Education Secretary Betsy DeVos released interim guidance Friday on how colleges should handle sexual assaults on college campuses, the latest step in the Trump administration's controversial rollback of Obama-era guidelines, in an effort to better protect both victims and students who are accused.
The agency withdrew a 2011 "Dear Colleague" letter that required schools to adopt a minimal standard of proof — the preponderance-of-the-evidence standard — when disciplining students and replaced a 2014 question-and-answer document on how schools should investigate and adjudicate cases of sexual misconduct.
The temporary guidance is meant to serve as a placeholder while the agency crafts news guidance with a new standard through a rulemaking process that involves public notice and comment.
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Michael Dolce, a Florida-based attorney with Cohen Milstein Sellers & Toll who specializes in representing victims of school sexual assaults, said the agency's new guidance will discourage victims from reporting sex crimes. He called the agency move "reckless, unjustified and completely unnecessary."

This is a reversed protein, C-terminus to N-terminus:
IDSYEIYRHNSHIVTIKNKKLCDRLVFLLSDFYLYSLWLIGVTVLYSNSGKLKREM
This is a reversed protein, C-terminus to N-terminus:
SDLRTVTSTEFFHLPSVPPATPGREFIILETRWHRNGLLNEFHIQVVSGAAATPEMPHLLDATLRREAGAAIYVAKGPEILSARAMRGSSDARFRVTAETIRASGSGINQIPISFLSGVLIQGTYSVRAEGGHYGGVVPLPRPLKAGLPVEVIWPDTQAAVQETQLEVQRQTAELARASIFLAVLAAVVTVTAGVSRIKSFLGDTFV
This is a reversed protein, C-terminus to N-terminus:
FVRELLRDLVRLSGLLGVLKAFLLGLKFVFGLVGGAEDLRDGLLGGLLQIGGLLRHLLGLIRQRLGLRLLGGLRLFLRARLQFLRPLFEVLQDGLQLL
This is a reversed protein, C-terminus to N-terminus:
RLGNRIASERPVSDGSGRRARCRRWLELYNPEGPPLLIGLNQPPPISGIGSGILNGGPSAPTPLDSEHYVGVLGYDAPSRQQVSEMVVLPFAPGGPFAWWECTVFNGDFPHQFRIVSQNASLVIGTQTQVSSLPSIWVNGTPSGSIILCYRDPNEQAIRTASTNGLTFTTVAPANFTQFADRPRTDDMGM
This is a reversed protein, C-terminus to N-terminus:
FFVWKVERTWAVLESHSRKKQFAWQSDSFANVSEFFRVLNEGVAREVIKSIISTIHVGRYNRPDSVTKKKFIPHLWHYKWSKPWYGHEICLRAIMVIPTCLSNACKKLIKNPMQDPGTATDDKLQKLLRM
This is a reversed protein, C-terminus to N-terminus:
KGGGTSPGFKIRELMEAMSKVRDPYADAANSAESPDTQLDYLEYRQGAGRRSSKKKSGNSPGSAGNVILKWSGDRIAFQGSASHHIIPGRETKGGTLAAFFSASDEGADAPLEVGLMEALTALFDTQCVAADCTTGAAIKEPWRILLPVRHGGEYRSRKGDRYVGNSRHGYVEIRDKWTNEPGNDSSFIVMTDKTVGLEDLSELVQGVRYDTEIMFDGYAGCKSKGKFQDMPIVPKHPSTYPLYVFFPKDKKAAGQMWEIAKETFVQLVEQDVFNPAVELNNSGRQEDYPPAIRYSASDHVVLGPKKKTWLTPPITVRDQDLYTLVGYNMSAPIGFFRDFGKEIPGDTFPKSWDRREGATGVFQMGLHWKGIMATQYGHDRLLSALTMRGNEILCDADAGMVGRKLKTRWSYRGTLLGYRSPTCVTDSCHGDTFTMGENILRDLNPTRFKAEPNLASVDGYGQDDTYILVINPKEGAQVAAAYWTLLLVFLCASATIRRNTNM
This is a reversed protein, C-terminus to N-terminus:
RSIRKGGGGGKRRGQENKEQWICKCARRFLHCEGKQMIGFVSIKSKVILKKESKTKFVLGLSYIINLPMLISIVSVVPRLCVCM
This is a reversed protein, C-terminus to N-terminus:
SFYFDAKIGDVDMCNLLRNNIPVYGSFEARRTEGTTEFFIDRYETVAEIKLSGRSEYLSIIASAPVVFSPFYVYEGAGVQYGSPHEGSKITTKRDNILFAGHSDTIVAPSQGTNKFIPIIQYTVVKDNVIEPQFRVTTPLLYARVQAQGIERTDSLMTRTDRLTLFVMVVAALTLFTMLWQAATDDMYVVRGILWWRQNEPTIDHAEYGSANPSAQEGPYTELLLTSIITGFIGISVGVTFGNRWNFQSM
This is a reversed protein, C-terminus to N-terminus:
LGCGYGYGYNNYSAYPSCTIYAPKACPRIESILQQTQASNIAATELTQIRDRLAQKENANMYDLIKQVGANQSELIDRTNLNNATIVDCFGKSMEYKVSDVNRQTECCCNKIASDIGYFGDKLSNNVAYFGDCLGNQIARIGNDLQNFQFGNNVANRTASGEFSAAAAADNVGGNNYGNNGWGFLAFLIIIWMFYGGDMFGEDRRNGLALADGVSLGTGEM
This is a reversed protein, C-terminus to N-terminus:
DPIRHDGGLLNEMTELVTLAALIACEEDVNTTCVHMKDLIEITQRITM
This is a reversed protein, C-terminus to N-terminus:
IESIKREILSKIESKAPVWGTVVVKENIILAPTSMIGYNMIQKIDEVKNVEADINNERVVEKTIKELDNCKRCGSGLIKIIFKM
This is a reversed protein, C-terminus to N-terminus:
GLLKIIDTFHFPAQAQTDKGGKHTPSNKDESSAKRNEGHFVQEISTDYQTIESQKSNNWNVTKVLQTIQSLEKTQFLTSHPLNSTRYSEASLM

"Weakening guidance about and enforcement of campus sexual assaults is a horrific step back for crime victims’ rights and for public safety more broadly," he said. "The move will also encourage colleges and universities to reduce, rather than increase, efforts to combat sex crimes — efforts that are already substandard and ineffective on numerous campuses across the country.”
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